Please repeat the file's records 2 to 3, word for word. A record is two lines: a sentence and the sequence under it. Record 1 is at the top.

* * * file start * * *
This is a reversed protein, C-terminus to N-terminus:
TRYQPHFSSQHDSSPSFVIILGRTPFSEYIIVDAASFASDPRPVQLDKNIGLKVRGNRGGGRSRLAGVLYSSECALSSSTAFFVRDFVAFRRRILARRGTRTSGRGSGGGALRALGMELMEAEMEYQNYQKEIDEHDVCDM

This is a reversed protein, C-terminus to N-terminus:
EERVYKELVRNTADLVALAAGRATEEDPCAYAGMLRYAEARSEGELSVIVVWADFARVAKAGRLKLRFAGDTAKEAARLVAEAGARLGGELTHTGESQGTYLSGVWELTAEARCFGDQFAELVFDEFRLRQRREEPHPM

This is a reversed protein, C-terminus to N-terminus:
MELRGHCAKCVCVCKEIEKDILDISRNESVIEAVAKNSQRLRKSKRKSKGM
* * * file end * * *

This is a reversed protein, C-terminus to N-terminus:
EERVYKELVRNTADLVALAAGRATEEDPCAYAGMLRYAEARSEGELSVIVVWADFARVAKAGRLKLRFAGDTAKEAARLVAEAGARLGGELTHTGESQGTYLSGVWELTAEARCFGDQFAELVFDEFRLRQRREEPHPM

This is a reversed protein, C-terminus to N-terminus:
MELRGHCAKCVCVCKEIEKDILDISRNESVIEAVAKNSQRLRKSKRKSKGM